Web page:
Secular and non-religious chaplains could be allowed into Victorian schools after the state government settled a legal case arguing Victoria’s school chaplaincy program was discriminatory. The state department of education changed the description of a suitable school chaplain on Monday to include people of “any faith or no faith”, also noting that “it is possible for a chaplain who does not have a religious affiliation to be endorsed by a religious organisation”. The case was brought against religious services provider Access Ministries, which previously stipulated that applicants to the program had to be Christian. Rationalist Society president Meredith Doig welcomed the ruling, saying she was “glad that the Victorian government accepts that anyone who is qualified should be eligible to be a school chaplain, regardless of their religion”.

QUEENSLAND POLICE OFFICER JOCK O’KEEFFE GIVES HIS ASSESSMENT OF A BRITISH MAN ARRESTED FOR TRYING TO FLEE TO PAPUA NEW GUINEA ON A JETSKI

 
 

“New laws in Victoria that will allow police to obtain DNA from suspects as young as 15 without a court order are ‘overkill’, according to crossbenchers and legal groups who warn they could have ‘disastrous unintended consequences’ ... Previously, an oral DNA swab could only be taken from a suspect following a court order or once someone was charged with a criminal offence.”

 

“‘Creating’, wrote Albert Camus, ‘is living doubly’. He was thinking about Proust when he wrote those words – the Frenchman’s assiduous assembling of the living details of his world. The carpets, the flowers, the wallpaper patterns, the dresses, the table settings, the jewellery and walking sticks, the teacakes and bed blankets: the sheer clutter of stuff in space and time. His imagination was like some nightmare from which Marie Kondo wakes screaming.”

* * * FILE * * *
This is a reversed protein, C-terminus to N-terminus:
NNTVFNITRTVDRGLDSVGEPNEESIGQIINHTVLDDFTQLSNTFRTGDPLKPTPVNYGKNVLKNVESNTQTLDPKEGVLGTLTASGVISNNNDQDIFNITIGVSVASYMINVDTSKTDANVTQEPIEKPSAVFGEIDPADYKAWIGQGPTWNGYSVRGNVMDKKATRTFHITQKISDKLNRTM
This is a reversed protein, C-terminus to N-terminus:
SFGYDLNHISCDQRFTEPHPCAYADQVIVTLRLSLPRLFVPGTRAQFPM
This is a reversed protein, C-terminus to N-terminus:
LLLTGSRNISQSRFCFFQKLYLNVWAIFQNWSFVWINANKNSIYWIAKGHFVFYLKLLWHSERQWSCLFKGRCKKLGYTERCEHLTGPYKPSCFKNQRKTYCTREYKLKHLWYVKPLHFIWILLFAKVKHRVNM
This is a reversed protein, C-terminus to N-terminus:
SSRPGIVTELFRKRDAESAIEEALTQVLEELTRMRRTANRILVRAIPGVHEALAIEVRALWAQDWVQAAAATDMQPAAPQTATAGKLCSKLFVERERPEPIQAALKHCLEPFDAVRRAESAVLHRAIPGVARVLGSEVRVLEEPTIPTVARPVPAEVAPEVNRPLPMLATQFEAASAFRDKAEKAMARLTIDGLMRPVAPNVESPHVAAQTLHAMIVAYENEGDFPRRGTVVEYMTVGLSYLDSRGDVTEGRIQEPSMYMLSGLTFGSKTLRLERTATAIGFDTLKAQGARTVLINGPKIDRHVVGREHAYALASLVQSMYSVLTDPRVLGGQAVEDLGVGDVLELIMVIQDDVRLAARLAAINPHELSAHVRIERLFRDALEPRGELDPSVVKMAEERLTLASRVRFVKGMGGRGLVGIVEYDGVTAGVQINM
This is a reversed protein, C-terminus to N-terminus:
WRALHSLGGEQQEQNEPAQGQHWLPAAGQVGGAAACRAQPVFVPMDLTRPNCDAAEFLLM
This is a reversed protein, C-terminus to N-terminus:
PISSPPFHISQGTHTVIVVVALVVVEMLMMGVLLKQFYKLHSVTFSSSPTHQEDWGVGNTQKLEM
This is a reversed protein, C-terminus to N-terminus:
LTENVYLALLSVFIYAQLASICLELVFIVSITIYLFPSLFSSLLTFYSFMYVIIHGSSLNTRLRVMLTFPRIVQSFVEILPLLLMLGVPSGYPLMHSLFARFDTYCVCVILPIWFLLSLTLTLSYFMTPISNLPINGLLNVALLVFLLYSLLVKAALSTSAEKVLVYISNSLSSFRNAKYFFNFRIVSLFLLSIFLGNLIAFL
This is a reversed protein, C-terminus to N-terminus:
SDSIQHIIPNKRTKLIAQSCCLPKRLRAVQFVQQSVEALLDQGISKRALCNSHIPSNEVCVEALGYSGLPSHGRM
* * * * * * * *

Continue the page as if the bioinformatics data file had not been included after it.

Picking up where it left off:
“Earnest love songs by floppy-haired balladeers such as Lewis, musical versions of pulpy and predictable romance novels, must include a handful of clichéd motifs  – rainy nights, early morning cab rides home, counting minutes and seconds and moments until a lover leaves, picking up broken pieces of shattered objects or admitting doing so is impossible, sharing problems with a bottle of something brown.”

 
 

“The footage allegedly records an NRA lobbyist telling both Dickson and Ashby that it would benefit the US pro-gun movement if Australia’s gun laws were relaxed. ‘That helps us because the biggest argument we get from folks is, “Well, look at Australia,”’ he says.”

 
 

“From 1979-1996 (before gun law reforms), 13 fatal mass shootings occurred in Australia, whereas from 1997 through May 2016 (after gun law reforms), no fatal mass shootings occurred. There was also significant change in the preexisting downward trends for rates of total firearm deaths prior to vs after gun law reform.”

 
 

“Of all the cooked things Australia does, erecting giant statues of things like guitars and bananas is somewhere in the middle. Why did we decide to build the Big Merino? It’s a sign of Goulburn’s thriving wool industry, but why was it really built? Could it have been intended as a safety precaution in case Australia’s Big Things came to life and turned sinister?”

Alex McKinnon
is Schwartz Media's morning editor.